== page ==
You're so right, because how can you grow if you don't know where you want to go. When you start a business, it's always interesting to think about, "Okay. How do I want this to end? Right? Because my children might not want to take it over if I grow it to ..." It's so great that you ask those really important questions as far as growing a business and helping someone find and live their joy, because ultimately that's really what it's all about.

​Melanie (host):

It's so smart to say, "Do you want to grow?" Because maybe someone is just growing, to your point, because they feel like they have to because everybody else is, but maybe they're happy in their own sphere of growth and how they're scaling at that time.

Kathy (guest):

Yeah. There's nothing wrong if you want to stay at a million dollars or even less than that and just be a solo provider or just have an employee or two. There's absolutely nothing wrong with that. You don't have to be pressured into, "I have to grow into a 10, 20, 50, a hundred million dollar company." There's really no reason for it if it doesn't support you.

​Melanie (host):

I love that you approach the whole aspect that way. How has your previous experience as a financial planner helped you in building your business and in what you do today?

Kathy (guest):

A lot of the finance is actually not just in numbers. It's also in the psychology behind it as well. In looking at the business holistically, it's almost like connecting all the different points, connecting the different puzzles. To be able to see all these different puzzles, you have to have a lot of curiosity and you have to be really good with problem-solving.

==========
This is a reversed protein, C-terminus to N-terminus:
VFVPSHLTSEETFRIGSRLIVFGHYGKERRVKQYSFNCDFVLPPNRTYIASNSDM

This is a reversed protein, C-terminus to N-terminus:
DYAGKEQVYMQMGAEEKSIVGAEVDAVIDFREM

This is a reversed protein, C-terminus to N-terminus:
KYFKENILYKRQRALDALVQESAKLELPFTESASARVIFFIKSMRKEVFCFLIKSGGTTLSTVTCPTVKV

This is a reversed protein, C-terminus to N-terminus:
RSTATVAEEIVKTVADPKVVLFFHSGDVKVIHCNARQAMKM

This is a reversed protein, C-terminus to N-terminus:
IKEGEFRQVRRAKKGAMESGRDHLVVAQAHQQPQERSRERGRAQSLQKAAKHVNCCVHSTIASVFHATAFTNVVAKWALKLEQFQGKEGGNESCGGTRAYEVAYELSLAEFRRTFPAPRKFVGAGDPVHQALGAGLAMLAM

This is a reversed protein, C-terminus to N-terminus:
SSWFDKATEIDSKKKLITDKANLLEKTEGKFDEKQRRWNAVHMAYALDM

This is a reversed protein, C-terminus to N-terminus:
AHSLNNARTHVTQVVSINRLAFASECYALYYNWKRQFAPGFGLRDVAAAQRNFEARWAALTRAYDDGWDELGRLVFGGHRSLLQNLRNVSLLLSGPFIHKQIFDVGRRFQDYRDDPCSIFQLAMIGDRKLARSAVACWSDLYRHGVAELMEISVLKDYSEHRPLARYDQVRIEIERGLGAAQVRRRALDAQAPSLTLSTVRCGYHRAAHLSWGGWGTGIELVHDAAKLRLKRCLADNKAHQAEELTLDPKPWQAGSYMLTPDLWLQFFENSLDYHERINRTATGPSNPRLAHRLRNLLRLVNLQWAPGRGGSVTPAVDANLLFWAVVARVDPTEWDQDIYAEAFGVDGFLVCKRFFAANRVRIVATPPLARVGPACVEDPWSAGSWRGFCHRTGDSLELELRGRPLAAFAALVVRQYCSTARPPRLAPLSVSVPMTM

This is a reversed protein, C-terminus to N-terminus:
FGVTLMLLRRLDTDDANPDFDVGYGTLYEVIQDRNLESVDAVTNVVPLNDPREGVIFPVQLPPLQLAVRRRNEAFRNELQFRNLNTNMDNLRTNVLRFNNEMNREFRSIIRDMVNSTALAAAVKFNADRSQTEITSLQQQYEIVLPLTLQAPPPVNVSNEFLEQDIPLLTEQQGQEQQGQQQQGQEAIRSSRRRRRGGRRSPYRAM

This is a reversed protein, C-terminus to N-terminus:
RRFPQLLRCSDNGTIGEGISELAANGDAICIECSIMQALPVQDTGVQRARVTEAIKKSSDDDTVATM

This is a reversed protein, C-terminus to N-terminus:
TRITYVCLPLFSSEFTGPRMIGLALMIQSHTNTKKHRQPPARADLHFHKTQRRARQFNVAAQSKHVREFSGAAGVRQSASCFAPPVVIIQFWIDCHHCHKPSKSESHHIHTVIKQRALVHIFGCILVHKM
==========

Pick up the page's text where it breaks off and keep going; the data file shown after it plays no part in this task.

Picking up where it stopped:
Kathy (guest):

I think those are the two things that have really helped me, not only with delivering services to my clients, but also in my business as well. Not everything that I've done at the beginning of my business, especially in terms of marketing was a good decision, so having that curiosity of, "What is it that I can do better?" Or, "This is not working, what can I do?"

Kathy (guest):

Having that research and actually looking for it, like I said, holistically, even with my own business, I'm looking at it from a holistic point of view, and having that mindset, it's really helped me in my own business, but also in how I approach the client's business and how I work with them. Curiosity and troubleshooting for sure.

​Melanie (host):

That's really great because we're not all good at everything. Figuring out the things that we're not good at and bringing in someone like you, if we don't necessarily want to focus on the finances. You have such a unique perspective, because you don't seem to look at just the analytics. You look at the business as a whole. You see the entire picture.

​Melanie (host):

What is your strategy for management, for staying on task to accomplish what you set out to do as well as motivating your clients and your teams and people around you?

Kathy (guest):

I operate from ... What is that quote? Give a man a fish and he'll eat for a day and teach him how to fish and he'll eat forever for the rest of his life?

​Melanie (host):

Yes. Yes.

Kathy (guest):

The way I look at this is, how do I take that investment upfront to have good processes and systems and the way people think and support them so that they can make decisions on their own and instill [inaudible 00:15:16] that they feel confident in what they're doing. That actually comes as I see it as guiding, as this coaching more than actually telling people, "This is what you need to do. This is what you need to do." Because if you just tell them what to do, they're always just going to wait for your input.

Kathy (guest):

A lot of it is just asking the right questions and having that consultative approach of, "This is not working. What do you think is the path that we should go down?" The same thing with my clients too, they are the expert in their business, but my job is to ask the right questions and to guide. The same thing with my employees and the people that work for me, and my contractors. Provide the expectations, but then actually guide them so that they're able to make good decisions and help with the business.

​Melanie (host):